Please enable JavaScript to view the comments powered by Disqus.

SMART INSIGHTS FROM PROFESSIONAL ADVISERS

Want to Retire Abroad? 3 Commonly Overlooked Factors

Whether you never want to see another a snow shovel again or you're just looking for a cost-of-living bargain, if you've dreamed of leaving the country in your golden years, here are some issues to think about.

iStockphoto

Sunny skies, even during the coldest Midwestern winter. Sandy beaches within walking distance. A beautiful house that’s yours for a pittance. Sounds great, doesn’t it? Who wouldn’t want this retirement dream?

SEE ALSO: Is $1 Million Enough to Retire?

Many Americans are pursuing this dream of sunny, affordable retirement by moving out of the country. It’s a growing trend: Between 2010 and 2015, the number of Americans retiring abroad increased 17%, and that number is expected to grow.

Retiring abroad is not a bad idea. Housing is usually cheaper, and utility bills are less in mild climates. Even in-home help doesn’t cost as much as it does in the U.S. But when my clients begin dreaming about retiring abroad, I ask them if they’ve considered some commonly overlooked factors:

Number 1: Health care

You won’t get Medicare coverage if you live outside the United States. You may able to use other health insurance, but check to make sure you’re covered before moving abroad.

Advertisement

Even though Medicare won’t cover you in your new retirement home, it may be a good idea to keep paying premiums for Medicare Part B. You never know when you may want to return to the U.S. (many, if not most, retirees do eventually), and if you want to re-enroll in Medicare Part B, you’ll pay a 10% premium penalty for every 12-month period in which you could have been enrolled. Most people currently pay a Medicare part B premium of $134 per month: If you skipped payments for 12 months, and then re-enrolled, you’d pay an additional premium penalty of $13.40 per month for the rest of your life.

Number 2: Bank accounts and taxes

It may be cheaper to live in another country, but dealing with your finances may be more difficult. In order to pay bills in your new home abroad, you’ll probably want to have a bank account there. But since July 2014, when the 2010 Foreign Account Tax Compliance Act became effective, it’s become more difficult to open a bank account outside the country. The law is intended to prevent Americans from hiding assets abroad, but the paperwork and potential penalties for noncompliance have led some foreign banks to avoid American clients altogether. It may help to work with a bank that has global reach, but it’s also best to keep an address, if not a bank account, in the U.S.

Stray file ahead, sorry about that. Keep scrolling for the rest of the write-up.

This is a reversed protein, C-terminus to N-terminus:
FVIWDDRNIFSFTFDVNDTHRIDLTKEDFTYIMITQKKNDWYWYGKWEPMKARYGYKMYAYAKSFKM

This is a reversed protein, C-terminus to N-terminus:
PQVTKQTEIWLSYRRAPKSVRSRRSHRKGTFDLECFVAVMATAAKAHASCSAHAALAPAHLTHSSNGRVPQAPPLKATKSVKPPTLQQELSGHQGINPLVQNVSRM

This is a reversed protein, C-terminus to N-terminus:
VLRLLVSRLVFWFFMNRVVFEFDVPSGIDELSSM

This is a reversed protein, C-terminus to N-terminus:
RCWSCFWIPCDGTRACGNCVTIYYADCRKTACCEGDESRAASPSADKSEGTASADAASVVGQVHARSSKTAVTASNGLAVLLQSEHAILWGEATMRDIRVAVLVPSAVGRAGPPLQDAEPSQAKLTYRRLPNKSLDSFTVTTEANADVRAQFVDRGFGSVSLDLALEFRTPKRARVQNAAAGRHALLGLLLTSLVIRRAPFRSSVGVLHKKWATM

And like you, your money will be traveling from one country to another, so be sure you have a good idea of the exchange rate. Consider not just what the rate is right now, but look at its history. You will probably need to fill up your bank account abroad with U.S. dollars from time to time, and will become keenly aware of the difference between the dollar and your local currency.

Remember that as a U.S. citizen you are required to file an annual tax return, no matter where you live or where your money is earned. You’ll have to report all income above certain minimums, and you may have to pay foreign taxes as well: The U.S. has treaties that prevent double taxation with a number of nations, but not all. Many Eastern European countries do not have tax treaties with the United States, and except for Mexico and Venezuela, most South American countries do not either. If you do have to pay taxes to a foreign government, you may be able to claim a tax credit or deduction for some of them. Check with a tax professional who’s familiar with the country where you want to retire.

Advertisement

Number 3: Lifestyle and loved ones

A home in a sunny, relaxed climate may sound like paradise, but you may get tired of the “resort lifestyle.” Even white, sandy beaches can become boring if there’s nothing else to do but lie in your hammock. You may discover that the community you moved into doesn’t share your interests or political persuasion. And most important, you may find that your family is too far away. It may be prohibitively expensive for your kids and grandkids to come visit your new home—or to help out if you or your spouse becomes ill. You may miss having your family close more than you expect.

Retiring abroad can be a great choice. My mother retired to a little island off the coast of Spain called Palma de Majorca. It suited her well. There was a large English-speaking community, an English hospital and lots of opportunity to play bridge (Palma was known as a world center for bridge playing). My mother loved her new retirement home overseas, but she also chose carefully. You can do the same.

See Also: Do You Have a Plan in Place for Long-Term Care?

Ken Moraif, CFP, is a senior adviser and certified financial professional at Money Matters, a Dallas-based wealth management and investment firm with over $3.5 billion in AUM and serving over 7,300 households (as of March 31, 2017). Ken is also the host of the radio show "Money Matters with Ken Moraif," which has offered listeners retirement, investing and personal finance advice since 1996.

Comments are suppressed in compliance with industry guidelines. Click here to learn more and read more articles from the author.

This article was written by and presents the views of our contributing adviser, not the Kiplinger editorial staff. You can check adviser records with the SEC or with FINRA.

promo=